We did see some forlorn looking chimps out for a stroll in their cage.  Does this guy look happy to you?

Loretta and I chuckled out loud when a young boy commented about one of the chimps, “Look at his butt!”  I must admit, the south end of a northbound chimpanzee leaves a lot to be desired in the eyes of a child.  Sorry, no photos were taken of the chimps butt!

One of the high points of the Sacramento Zoo in my opinion is the relatively new Tall Wonder exhibit where can get an up close and personal look at one of my favorite animals:  the giraffe.  They were out and about and very majestic looking in their new habitat.

Giraffes are exquisite creatures and seeing them was worth the price of admission.

Alas, back to a comparison of “greater” zoos…no elephants, no rhinos, no gazelles, no hippos, no gorillas, no cheetahs, no aquatic animals, no birds of prey, no bird or other animal shows, no rain forest animals, and no meerkats…just to name a few.

I did manage to get a few shots…

So, I would recommend taking your kids to the zoo.  Try to teach them a little about conservation and extinction, etc.  I’m not sure I have the answer to the zoo or no zoo question.  I just know that it’s not always “happening at the zoo”…not every zoo anyway.

A few pics of Arroyo Grande, our future home…again.

I lived on the Central Coast of California for almost 25 years, specifically, Grover Beach (formerly Grover City), San Luis Obispo, and Arroyo Grande.  We are planning a move back to the CC sometime next year, when all the stars, cards, and ducks are aligned properly.

Living in that area once again will afford us the opportunity to visit both Moms, several children, a few sisters, and some old friends on a more regular basis, how often that will be, who knows?   At least we will be within a few miles of all, less than hour for some, a few minutes for others.

It means living back near the ocean, AG is a couple of miles from the beach including Pismo Beach.  The weather is nicer, although Loretta had some issue with the cloudy days at times of the year she has since overcome.  She joined me in my complete and utter disdain for the hideous heat the valley has to offer a good 6 months of the year.  For the most part, the weather is nice a lot more often than here in Modesto.  Air conditioners on the CC are not really necessary, it just doesn’t get that hot that often.  Heaters, yes.  A/C no.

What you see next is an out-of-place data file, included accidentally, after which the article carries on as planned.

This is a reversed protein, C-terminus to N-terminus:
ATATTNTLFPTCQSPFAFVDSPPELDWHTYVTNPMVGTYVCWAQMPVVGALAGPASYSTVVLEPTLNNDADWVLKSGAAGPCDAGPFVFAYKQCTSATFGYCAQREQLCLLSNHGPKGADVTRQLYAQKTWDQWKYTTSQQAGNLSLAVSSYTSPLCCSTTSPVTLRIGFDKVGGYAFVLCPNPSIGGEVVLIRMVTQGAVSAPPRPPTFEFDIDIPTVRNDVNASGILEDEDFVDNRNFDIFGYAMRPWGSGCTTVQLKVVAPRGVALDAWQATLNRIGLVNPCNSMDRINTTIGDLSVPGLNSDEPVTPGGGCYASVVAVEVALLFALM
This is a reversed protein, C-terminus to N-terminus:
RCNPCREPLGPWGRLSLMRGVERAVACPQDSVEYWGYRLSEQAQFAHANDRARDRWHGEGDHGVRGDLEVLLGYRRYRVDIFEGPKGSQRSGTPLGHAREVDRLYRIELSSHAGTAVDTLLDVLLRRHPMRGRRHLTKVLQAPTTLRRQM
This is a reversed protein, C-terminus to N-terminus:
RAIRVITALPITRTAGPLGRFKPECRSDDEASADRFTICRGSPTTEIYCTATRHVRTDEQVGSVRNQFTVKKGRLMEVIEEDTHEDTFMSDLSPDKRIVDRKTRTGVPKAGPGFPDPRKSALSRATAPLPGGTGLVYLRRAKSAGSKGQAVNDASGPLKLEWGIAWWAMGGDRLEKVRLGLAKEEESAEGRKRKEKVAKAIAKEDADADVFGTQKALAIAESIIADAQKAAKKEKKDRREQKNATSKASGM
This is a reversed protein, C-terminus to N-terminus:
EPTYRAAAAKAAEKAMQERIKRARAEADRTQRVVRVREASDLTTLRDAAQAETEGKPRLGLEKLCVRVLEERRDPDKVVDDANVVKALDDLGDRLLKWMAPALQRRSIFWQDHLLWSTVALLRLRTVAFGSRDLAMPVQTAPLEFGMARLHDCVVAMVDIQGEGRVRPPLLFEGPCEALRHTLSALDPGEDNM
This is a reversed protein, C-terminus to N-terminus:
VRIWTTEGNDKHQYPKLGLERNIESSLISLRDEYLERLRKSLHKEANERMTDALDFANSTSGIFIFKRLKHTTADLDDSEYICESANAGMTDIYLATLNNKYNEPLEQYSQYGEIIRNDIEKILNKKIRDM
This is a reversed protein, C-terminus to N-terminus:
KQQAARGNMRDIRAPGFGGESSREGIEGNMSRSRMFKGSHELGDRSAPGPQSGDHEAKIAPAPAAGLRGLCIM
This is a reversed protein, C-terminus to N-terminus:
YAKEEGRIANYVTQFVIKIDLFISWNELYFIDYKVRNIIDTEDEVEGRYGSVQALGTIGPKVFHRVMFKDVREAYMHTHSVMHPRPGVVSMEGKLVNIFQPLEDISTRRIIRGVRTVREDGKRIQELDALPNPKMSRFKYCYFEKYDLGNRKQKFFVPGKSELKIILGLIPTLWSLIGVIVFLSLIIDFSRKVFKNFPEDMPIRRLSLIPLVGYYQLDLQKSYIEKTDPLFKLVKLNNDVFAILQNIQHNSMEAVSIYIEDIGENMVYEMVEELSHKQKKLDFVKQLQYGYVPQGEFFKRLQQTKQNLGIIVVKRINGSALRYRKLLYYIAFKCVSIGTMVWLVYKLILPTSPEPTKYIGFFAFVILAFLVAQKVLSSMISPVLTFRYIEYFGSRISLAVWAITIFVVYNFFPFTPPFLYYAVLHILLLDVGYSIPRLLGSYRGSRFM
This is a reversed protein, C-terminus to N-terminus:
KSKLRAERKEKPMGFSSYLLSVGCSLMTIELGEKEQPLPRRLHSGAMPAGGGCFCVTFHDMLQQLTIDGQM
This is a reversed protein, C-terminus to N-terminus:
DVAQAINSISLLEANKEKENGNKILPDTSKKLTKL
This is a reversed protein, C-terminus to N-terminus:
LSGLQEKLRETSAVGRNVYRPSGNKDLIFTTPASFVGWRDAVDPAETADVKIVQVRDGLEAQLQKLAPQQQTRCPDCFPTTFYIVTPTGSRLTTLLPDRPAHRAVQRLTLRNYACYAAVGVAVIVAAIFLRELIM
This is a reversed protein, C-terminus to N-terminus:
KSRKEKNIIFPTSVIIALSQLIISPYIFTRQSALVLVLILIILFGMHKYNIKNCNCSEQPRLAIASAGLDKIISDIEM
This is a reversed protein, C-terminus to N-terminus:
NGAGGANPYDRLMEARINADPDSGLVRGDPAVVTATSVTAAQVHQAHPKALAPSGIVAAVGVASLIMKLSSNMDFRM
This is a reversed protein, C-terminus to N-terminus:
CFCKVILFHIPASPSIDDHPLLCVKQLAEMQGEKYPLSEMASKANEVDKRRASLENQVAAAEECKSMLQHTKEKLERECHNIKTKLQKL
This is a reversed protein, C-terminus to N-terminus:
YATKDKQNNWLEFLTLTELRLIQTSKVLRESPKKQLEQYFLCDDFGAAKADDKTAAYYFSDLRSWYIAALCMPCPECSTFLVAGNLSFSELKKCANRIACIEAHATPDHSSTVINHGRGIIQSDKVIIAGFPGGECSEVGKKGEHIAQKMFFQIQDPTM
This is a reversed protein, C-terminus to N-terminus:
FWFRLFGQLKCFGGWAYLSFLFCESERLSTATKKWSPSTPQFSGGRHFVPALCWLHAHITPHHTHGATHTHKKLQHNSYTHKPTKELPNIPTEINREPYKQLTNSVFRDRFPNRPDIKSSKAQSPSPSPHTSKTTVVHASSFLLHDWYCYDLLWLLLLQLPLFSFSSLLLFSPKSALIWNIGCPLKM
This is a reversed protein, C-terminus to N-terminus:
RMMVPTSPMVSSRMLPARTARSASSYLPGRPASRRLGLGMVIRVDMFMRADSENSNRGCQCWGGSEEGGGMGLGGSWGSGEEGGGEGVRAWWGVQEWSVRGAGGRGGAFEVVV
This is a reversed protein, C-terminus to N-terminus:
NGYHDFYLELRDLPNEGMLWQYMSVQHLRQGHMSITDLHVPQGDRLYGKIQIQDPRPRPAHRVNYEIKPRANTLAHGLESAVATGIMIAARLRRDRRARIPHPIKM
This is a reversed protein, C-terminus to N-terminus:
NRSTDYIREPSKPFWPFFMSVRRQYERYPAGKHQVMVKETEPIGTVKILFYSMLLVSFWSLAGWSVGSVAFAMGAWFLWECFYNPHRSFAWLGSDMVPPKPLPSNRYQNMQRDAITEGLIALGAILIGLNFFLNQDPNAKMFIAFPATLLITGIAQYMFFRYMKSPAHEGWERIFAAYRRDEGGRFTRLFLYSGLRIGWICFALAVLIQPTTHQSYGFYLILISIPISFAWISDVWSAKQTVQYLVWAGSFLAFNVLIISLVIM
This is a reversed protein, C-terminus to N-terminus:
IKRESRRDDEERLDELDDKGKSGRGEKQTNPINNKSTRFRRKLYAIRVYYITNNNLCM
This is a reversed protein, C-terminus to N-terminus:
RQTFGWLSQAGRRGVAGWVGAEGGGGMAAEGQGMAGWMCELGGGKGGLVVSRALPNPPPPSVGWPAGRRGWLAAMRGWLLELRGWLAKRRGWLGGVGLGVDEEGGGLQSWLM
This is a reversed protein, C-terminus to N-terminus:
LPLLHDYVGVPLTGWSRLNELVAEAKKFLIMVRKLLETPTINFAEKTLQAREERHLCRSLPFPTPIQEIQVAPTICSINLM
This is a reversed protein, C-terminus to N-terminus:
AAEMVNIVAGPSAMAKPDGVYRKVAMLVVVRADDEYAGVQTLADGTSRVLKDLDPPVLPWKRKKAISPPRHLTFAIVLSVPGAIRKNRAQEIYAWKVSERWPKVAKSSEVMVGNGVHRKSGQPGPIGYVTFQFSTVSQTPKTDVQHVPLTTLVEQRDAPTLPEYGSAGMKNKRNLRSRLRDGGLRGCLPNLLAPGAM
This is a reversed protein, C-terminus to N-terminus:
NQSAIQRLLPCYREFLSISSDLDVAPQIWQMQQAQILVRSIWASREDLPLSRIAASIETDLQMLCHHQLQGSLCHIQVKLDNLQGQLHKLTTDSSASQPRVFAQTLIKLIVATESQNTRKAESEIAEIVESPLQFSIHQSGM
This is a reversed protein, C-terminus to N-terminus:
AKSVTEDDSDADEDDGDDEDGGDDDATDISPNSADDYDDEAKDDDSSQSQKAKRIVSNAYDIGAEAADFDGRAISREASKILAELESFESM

We will be visiting Mom and sisters on the CC sometime in January if all goes well with work schedules, chemo schedules, and so on.  The last time I was there I wandered downtown AG for a while and took some pictures.

This last photo with the AG  T-shirt kind of says it all.  It’s a nice little town with “normal” people.  We miss living there and will get back as soon as we can.  We will both be putting in for transfers to the AG Walmart!

Just some Fall colors…

There is nothing in these photos you haven’t seen for yourself of late.  I just thought I would plug a few of the Fall color shots I’ve managed to punch out the past couple of weeks in our neighborhood.  For a photographer Fall is one of the best times of the year not only for the colors of the leaves but for the cloudy blueness of the sky.  Soon, some of these same trees will be bare of leaves and the color, and winter will have settled in.  We don’t get snow down here in the Northern Central Valley of California, it just gets foggy and cold most days until January or February when the rains come again.  If you click on each photo, it will open a larger version.